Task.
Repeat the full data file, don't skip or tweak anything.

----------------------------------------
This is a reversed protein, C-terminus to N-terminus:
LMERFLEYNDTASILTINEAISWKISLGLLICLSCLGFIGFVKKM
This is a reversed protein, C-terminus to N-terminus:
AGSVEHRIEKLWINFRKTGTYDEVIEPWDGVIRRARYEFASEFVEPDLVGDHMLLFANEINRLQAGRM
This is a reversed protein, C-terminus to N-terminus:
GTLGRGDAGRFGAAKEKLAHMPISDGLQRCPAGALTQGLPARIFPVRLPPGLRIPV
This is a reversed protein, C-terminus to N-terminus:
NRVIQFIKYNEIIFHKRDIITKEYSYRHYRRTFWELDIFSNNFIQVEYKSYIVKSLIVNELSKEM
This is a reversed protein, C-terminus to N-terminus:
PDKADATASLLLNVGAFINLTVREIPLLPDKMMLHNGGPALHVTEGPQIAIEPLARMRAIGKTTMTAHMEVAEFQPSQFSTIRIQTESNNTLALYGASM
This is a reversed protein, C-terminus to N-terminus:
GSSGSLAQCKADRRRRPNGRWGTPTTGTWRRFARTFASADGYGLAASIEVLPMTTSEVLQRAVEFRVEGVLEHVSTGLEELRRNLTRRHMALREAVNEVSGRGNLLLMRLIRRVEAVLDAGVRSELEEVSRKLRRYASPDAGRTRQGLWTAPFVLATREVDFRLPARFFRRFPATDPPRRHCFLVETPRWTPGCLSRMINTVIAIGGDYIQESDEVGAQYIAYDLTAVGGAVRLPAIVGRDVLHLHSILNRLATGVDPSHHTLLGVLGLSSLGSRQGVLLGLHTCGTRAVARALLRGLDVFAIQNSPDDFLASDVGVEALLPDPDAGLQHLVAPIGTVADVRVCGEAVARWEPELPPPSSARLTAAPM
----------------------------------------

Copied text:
This is a reversed protein, C-terminus to N-terminus:
LMERFLEYNDTASILTINEAISWKISLGLLICLSCLGFIGFVKKM
This is a reversed protein, C-terminus to N-terminus:
AGSVEHRIEKLWINFRKTGTYDEVIEPWDGVIRRARYEFASEFVEPDLVGDHMLLFANEINRLQAGRM
This is a reversed protein, C-terminus to N-terminus:
GTLGRGDAGRFGAAKEKLAHMPISDGLQRCPAGALTQGLPARIFPVRLPPGLRIPV
This is a reversed protein, C-terminus to N-terminus:
NRVIQFIKYNEIIFHKRDIITKEYSYRHYRRTFWELDIFSNNFIQVEYKSYIVKSLIVNELSKEM
This is a reversed protein, C-terminus to N-terminus:
PDKADATASLLLNVGAFINLTVREIPLLPDKMMLHNGGPALHVTEGPQIAIEPLARMRAIGKTTMTAHMEVAEFQPSQFSTIRIQTESNNTLALYGASM
This is a reversed protein, C-terminus to N-terminus:
GSSGSLAQCKADRRRRPNGRWGTPTTGTWRRFARTFASADGYGLAASIEVLPMTTSEVLQRAVEFRVEGVLEHVSTGLEELRRNLTRRHMALREAVNEVSGRGNLLLMRLIRRVEAVLDAGVRSELEEVSRKLRRYASPDAGRTRQGLWTAPFVLATREVDFRLPARFFRRFPATDPPRRHCFLVETPRWTPGCLSRMINTVIAIGGDYIQESDEVGAQYIAYDLTAVGGAVRLPAIVGRDVLHLHSILNRLATGVDPSHHTLLGVLGLSSLGSRQGVLLGLHTCGTRAVARALLRGLDVFAIQNSPDDFLASDVGVEALLPDPDAGLQHLVAPIGTVADVRVCGEAVARWEPELPPPSSARLTAAPM